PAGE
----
• naytchureboy - Nov 12, 2013 at 9:53 PM

        If Atlanta owns the land and built the ballpark then it should be reflected in the ticket price so that the people of the city gert some equity out of taxpayer investment..

        No free lunch’s remember?

    • naytchureboy - Nov 12, 2013 at 2:29 PM

      Absolutely agree.

      We have enough corporate welfare going on don’t we?

      Its a branch off the same ideology of private enterprise being able to profit from not having to pay for something they would ordinarily have to as a part of doing business, they no longer have to.

      Its free money for them to stock in their own bank accounts, and given its already sickening that out of every $100 dollars produced in this country of our GDP, that 1% keep $65 Dollars, and the remaining 99% of the working famlies of America have to split the remaining $35 dollars 99 ways.
      And now what..you want to expand that paradigm into subsidizing their private ventures?
      Somethings seriously flawed about one’s understanding of what fair equity, honorable virtues that speak to an ethical & moral compass in life means.

      When the government or the taxpayers subsidize any part of a private business who stands to gain the most?

      The people who own the business.
      It ain’t us.Ya think?

      How many times does it take to get hit over the head before the truth sinks in what kind of world you live in and who rules it.

      Why?

      Because now they get you to pay for something they don’t?

      Its a free lunch for them to get you to pay for something they don’t.

      And the next thing you know, every game in town especially the right is gonna be knocking on the public offices of the city council managers office & mayor looking for a handout where they get kickbacks & bribes, cronyism, nepotism, fraud, & all the rest of it.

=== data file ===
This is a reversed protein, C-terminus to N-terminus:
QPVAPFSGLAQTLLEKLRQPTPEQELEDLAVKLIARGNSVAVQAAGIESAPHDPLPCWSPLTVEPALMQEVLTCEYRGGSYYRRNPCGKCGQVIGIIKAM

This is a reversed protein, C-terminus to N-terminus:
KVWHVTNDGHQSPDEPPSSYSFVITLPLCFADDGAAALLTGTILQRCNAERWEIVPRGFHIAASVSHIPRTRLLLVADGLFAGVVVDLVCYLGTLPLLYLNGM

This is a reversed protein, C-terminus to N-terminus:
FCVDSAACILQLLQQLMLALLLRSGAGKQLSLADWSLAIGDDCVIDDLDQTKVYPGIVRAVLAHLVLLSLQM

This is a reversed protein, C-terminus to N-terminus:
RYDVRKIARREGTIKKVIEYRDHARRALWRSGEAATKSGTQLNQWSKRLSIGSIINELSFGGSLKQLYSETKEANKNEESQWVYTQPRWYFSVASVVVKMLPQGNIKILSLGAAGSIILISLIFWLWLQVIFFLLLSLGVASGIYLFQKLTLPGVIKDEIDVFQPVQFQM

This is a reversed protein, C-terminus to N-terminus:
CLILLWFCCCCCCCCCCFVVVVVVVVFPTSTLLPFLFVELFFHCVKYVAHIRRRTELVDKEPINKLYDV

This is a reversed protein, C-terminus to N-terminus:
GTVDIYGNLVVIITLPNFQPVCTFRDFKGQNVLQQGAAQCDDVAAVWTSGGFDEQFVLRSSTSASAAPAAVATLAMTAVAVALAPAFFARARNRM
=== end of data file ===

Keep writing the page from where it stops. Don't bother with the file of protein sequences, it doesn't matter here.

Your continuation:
Its just part & parcel of the same dynamic of Dr. David Kortens book, ,”When Corporations Run the World”.

      If taxpayers are gonna fund any part of a business then they become by way of “tacit procuration”a legal bonafide stakeholder for which shares of stock equivalent yo what they pay into the clubs profits come from the proceeds of that business.

      Isn’t that called, “whats good for the goose is good for the gander”?

      If I was an Atlantian and they had my tax money going to pay for a private sector business venture, then Id demand a share of what I pay into it to come back to me on a per capita basis.

      Tellem top go fly a kite.

  3. metitometin - Nov 11, 2013 at 6:45 PM

    I understand this move from a financial perspective, but the Braves are abandoning the city of Atlanta. They may as well call themselves the Cobb County Braves. Downtown is in desperate shape. Many parts resemble an inner-city ghetto. The Braves should be part of the solution, not running away from it. Way to be an upstanding member of the community…NOT. The Braves should be ashamed for abandoning a desperate city in their time of need.

    • atlantadawg - Nov 11, 2013 at 7:42 PM

      So the Braves are the only one at fault here? Your logic is flawed. The city, who owns the stadium and surrounding area does nothing to fix or repair anything and the Braves are supposed to just sit there and pay the lease with no help? If the city had stepped in like they did to help the Falcons, this wouldnt even be a discussion. Kasim Reed, the mayor made his decision on which team he wanted most and he chose the Falcons and a new 1 billion dollar building that is not needed. So instead of adding parking or helping with the surrounding roads, they did mothing and now the Braves are doing something about it. I love the Ted. I think its a great ballpark and I have a lot of great memories inside that stadium, but this one is on the city.

  4. dcfan999 - Nov 11, 2013 at 8:07 PM

    To bad alantas new stadium will still be empty

  5. gloccamorra - Nov 11, 2013 at 9:16 PM